As for the meanings of these two words, Lexicons (see below) tell us that ‘nansakh’ from the root-verb ‘na sa kha’ could mean abrogate, but another meaning is ‘copy,’ or ‘record.’ Any Arab today would tell you that a ‘nuskha’ is a ‘copy’ of something. Actually, Arab children in some countries used to call their copybook ‘daftar nasekh.’ The Qur’anic verse 45:29 gives that facet of the word’s meaning:

“This Our record speaks of you in all truth: for, verily, We have caused to be recorded all that you ever did!” (29)

As for ‘nunsi,’ its root verb has two connotations: ‘to disregard’ (with intent or due to forgetfulness) AND ‘to postpone.’ See verses 32:14; 45:34 in which the Qur’an refers to God’s disregard -in the Hereafter- of people who disregarded that lasting stage in their own existence.

2. The latter part of verse 109 is one of the examples of verses considered ‘abrogated’ by some. What a pity it is that some people consider such beautiful concepts null and void! According to Asad:

‘..there is no unanimity whatsoever among upholders of the doctrine of abrogation as to which and how many Qur’an verses have been affected by it..” Read his full comment no. 87.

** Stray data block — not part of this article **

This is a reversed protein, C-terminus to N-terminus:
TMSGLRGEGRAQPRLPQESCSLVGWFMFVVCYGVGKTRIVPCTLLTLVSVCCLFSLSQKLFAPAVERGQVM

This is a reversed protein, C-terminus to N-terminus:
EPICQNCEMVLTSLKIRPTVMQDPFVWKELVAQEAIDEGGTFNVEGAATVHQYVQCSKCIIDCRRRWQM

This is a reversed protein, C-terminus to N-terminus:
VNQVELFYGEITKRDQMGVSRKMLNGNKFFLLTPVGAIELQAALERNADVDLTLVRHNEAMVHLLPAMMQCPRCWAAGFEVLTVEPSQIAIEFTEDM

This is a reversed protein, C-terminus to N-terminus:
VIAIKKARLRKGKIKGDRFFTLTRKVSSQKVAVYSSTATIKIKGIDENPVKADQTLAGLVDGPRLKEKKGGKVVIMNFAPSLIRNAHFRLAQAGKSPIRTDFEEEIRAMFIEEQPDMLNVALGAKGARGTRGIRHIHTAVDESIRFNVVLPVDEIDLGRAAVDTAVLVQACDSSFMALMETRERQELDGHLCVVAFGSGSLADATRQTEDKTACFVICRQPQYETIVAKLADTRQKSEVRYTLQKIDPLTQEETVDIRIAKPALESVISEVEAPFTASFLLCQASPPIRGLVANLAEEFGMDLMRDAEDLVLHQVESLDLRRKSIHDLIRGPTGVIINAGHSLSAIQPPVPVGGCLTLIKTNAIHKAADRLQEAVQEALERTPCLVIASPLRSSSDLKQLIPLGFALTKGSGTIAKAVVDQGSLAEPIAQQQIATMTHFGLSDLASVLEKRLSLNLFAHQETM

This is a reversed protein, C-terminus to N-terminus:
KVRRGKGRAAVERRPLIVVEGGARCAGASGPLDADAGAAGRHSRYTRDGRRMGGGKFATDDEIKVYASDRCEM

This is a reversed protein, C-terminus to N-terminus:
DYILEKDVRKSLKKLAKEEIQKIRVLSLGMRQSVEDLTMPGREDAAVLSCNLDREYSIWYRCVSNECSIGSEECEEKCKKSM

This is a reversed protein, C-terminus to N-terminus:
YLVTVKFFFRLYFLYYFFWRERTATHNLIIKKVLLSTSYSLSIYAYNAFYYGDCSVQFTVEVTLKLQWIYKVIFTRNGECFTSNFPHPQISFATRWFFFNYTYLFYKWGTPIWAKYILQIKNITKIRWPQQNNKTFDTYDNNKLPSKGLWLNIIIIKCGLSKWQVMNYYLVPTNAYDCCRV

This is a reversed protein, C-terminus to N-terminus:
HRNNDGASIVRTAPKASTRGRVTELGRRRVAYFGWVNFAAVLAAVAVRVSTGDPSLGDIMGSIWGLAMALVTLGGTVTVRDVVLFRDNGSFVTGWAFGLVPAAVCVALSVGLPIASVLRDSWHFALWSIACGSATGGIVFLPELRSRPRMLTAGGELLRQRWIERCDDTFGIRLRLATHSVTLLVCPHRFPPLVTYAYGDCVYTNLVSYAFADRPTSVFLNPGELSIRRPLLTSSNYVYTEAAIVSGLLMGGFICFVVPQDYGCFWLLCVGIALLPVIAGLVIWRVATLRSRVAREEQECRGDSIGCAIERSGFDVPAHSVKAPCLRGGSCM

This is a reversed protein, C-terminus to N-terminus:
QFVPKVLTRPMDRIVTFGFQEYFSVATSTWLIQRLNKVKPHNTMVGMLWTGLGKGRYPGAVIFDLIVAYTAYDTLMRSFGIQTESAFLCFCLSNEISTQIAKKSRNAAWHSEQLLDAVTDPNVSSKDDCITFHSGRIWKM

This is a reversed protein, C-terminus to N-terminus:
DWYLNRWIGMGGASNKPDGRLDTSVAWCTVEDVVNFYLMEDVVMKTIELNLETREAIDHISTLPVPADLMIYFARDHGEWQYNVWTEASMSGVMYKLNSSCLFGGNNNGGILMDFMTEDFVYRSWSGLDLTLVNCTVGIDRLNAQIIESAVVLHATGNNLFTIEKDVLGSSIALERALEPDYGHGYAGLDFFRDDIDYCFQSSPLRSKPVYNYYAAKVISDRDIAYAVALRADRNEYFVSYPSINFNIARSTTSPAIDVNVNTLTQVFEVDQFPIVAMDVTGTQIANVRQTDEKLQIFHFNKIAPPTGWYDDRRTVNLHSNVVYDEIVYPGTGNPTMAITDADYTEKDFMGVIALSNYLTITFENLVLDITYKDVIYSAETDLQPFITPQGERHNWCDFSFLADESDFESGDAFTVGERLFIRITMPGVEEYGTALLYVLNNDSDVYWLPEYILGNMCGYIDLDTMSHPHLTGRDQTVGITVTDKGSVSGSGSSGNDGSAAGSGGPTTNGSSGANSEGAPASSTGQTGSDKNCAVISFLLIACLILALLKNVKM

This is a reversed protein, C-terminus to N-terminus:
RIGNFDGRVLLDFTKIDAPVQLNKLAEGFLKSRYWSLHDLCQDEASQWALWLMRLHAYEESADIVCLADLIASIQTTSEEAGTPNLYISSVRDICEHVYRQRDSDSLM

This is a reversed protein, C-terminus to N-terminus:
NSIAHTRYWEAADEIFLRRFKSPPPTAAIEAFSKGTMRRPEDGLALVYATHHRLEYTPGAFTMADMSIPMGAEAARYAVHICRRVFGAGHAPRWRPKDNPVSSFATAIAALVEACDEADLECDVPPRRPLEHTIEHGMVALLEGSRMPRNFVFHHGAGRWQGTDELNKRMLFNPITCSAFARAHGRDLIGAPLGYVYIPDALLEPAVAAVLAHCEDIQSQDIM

Anyway, regardless of people’s conflicting opinions, Forgiveness is ALWAYS highly commended in the Qur’an.

3. Asad interprets Zakat as ‘purifying dues’ in Verse 110, true to its linguistic definition.

4. Verse112 is explained, that by submitting one’s whole ‘Being’ or ‘Self’ (Asad, Ali respectively) WHILST doing good deeds, people shall have no fear nor shall they grieve.
Taking into consideration the fact that the word ‘wajh’ means ‘direction’ (not simply ‘face’) – and the word ‘Ihsaan’ is mentioned in the Qur’an as the topmost of one’s acts of voluntary goodness, I believe that: